Take any group of people, give them some common goals, measure them on shared performance, and allow them the ability to help each other and you have the basics for a workplace situation where teamwork will arise. Then, do some activity that demonstrates the benefit of collaboration on the overall results — something like, “The Search for The Lost Dutchman’s Gold Mine.”

Then, debrief that activity and discuss the choices that people made along with the choices they COULD have made, link it to the issues they see in their own workplace, and allow them to make commitments to each other (peer support) and you are highly likely to see improvement (if there is a bit of followup after the session).

Think of all the activities that we engage in where teamwork is absolutely essential to accomplishment — sports is but one endeavor. As my North Carolina Tar Heels demonstrated (yeah, I know about Duke winning the ACC Tourney), their improved collaboration and teamwork was visibly what enabled them to run out 20-3 for the last part of the season. Lacking that teamwork, they started at 6-4… Same players, but a different level of confidence, communication and effort.

And esprit de corps is most certainly higher in those places where people are involved and engaged and working together toward common goals.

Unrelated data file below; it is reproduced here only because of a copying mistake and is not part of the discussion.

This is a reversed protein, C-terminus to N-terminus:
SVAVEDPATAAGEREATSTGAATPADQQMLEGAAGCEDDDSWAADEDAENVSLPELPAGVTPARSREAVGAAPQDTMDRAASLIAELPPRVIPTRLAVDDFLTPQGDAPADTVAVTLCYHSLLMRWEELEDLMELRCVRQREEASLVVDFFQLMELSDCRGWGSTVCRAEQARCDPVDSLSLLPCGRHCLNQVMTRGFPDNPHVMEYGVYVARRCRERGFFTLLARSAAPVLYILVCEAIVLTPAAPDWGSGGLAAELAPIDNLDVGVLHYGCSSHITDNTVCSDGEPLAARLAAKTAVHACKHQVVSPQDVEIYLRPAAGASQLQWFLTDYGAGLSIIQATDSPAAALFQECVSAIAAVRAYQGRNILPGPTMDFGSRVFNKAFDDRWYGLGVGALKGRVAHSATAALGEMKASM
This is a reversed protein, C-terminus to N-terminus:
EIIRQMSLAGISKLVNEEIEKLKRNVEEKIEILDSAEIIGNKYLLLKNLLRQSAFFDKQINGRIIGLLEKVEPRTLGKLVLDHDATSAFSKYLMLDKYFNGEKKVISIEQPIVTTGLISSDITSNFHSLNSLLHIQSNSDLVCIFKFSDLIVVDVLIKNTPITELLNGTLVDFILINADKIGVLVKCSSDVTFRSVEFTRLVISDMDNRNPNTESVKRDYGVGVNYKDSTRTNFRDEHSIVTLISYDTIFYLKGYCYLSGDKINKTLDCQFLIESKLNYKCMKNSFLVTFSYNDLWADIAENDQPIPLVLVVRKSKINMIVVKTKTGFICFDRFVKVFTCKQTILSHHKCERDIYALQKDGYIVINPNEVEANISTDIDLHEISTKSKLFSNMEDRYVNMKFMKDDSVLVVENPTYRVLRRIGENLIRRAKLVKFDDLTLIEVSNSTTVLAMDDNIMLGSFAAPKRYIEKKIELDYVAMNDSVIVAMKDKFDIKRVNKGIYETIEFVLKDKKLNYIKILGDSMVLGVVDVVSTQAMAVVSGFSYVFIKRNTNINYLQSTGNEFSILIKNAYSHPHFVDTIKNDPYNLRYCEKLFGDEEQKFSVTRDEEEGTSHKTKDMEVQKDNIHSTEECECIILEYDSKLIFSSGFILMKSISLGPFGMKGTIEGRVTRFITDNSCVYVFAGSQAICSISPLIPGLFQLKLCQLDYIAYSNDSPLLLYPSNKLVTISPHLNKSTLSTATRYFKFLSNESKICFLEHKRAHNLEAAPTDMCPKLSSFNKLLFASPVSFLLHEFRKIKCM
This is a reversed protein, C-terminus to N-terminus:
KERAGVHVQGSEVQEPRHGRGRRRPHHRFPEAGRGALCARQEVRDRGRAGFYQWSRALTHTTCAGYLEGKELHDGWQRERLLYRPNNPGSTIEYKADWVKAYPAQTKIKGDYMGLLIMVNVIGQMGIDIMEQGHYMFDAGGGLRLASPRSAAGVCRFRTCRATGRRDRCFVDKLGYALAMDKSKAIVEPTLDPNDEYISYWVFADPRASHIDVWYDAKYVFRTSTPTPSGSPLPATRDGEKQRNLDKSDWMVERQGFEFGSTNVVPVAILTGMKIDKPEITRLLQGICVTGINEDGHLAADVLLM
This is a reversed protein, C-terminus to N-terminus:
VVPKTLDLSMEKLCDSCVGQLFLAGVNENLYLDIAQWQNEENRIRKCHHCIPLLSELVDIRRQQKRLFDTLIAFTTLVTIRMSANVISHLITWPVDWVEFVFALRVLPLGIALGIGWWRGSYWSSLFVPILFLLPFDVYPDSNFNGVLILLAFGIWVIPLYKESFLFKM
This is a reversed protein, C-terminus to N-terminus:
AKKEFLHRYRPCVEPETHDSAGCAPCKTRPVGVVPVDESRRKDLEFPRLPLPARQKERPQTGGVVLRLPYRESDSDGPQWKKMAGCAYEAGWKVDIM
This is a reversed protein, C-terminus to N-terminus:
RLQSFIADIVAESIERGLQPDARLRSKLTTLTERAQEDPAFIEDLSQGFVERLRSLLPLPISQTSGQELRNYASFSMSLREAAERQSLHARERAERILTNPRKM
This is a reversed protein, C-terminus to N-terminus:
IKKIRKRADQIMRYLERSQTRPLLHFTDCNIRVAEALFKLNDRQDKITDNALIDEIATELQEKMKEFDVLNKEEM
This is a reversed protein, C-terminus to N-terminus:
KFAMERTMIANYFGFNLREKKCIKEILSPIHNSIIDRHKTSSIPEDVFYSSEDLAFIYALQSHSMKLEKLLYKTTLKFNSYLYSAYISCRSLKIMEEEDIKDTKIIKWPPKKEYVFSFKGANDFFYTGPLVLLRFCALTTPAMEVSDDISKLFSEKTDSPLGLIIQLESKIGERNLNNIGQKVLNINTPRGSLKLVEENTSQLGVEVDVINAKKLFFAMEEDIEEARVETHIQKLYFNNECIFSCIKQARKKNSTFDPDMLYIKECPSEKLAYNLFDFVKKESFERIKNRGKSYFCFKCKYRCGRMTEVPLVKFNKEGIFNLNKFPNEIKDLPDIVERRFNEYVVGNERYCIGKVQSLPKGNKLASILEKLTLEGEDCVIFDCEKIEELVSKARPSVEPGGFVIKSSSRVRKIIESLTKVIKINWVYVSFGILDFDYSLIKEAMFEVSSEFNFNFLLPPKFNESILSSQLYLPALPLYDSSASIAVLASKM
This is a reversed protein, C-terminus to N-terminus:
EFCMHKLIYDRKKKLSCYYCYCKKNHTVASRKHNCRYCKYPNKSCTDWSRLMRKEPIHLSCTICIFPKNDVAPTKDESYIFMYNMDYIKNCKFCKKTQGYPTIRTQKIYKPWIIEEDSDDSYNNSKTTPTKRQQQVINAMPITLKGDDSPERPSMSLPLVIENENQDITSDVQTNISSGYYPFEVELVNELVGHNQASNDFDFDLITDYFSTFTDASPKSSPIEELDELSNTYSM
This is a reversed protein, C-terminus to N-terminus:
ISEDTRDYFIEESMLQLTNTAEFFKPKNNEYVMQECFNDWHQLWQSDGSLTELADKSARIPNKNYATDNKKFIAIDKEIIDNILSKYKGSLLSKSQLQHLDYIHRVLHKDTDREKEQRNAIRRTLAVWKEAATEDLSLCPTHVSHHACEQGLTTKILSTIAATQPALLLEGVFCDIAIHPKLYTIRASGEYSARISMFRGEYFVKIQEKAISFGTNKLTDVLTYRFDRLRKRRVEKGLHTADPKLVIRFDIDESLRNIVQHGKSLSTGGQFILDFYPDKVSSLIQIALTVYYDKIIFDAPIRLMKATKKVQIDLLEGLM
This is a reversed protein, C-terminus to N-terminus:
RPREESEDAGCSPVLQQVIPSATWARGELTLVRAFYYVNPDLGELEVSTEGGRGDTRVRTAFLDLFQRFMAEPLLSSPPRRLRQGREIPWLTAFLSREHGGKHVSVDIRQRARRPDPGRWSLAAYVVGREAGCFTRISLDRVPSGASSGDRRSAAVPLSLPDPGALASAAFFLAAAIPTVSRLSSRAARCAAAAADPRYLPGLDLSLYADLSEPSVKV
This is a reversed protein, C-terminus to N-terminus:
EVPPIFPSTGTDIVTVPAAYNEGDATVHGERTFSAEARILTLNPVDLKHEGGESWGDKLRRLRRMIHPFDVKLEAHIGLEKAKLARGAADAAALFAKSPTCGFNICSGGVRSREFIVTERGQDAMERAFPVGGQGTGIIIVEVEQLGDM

Celebration plane color green

Teamwork not work? I don’t think so. Teamwork is ALL about group performance. And improvement is a continuous activity.

Sure, individuals can excel, but only through collaboration and engagement and motivation can we get a group of people to high levels of accomplishment and performance that they can celebrate and then continue to impact.

 

For the FUN of It!

<a rel="author" href="https://plus.google.com/u/0/114758253812293832123">Scott on Google+<a>

Dr. Scott Simmerman is a designer of team building games and organization improvement tools. Managing Partner of Performance Management Company since 1984, he is an experienced presenter and consultant. 
Connect with Scott on Google+ – you can reach Scott at scott@squarewheels.com

Follow Scott’s posts on Pinterest: http://pinterest.com/scottsimmerman/